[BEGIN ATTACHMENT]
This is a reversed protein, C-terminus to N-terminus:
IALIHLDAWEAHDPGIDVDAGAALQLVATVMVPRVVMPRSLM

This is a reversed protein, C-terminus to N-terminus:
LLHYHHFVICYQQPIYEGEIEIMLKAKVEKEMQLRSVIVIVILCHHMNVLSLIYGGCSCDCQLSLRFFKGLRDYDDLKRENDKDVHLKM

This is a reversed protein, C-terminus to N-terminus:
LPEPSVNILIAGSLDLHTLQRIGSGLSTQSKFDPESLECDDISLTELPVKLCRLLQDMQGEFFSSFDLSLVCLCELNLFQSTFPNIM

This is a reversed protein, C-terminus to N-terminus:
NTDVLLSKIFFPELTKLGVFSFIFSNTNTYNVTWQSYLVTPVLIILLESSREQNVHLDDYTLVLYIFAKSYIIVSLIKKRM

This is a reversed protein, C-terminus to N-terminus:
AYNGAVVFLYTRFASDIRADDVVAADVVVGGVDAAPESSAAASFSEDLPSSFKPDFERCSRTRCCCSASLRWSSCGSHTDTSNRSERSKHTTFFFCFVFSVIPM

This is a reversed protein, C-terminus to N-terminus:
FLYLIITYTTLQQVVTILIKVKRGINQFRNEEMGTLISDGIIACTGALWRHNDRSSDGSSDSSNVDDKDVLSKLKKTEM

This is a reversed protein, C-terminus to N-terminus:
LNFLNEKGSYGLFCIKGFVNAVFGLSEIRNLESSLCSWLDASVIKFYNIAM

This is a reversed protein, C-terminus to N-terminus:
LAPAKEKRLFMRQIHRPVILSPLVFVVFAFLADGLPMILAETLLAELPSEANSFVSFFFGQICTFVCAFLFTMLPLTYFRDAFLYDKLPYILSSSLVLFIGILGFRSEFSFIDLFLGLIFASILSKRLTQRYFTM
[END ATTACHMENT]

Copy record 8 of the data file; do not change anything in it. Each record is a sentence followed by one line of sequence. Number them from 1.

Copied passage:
This is a reversed protein, C-terminus to N-terminus:
LAPAKEKRLFMRQIHRPVILSPLVFVVFAFLADGLPMILAETLLAELPSEANSFVSFFFGQICTFVCAFLFTMLPLTYFRDAFLYDKLPYILSSSLVLFIGILGFRSEFSFIDLFLGLIFASILSKRLTQRYFTM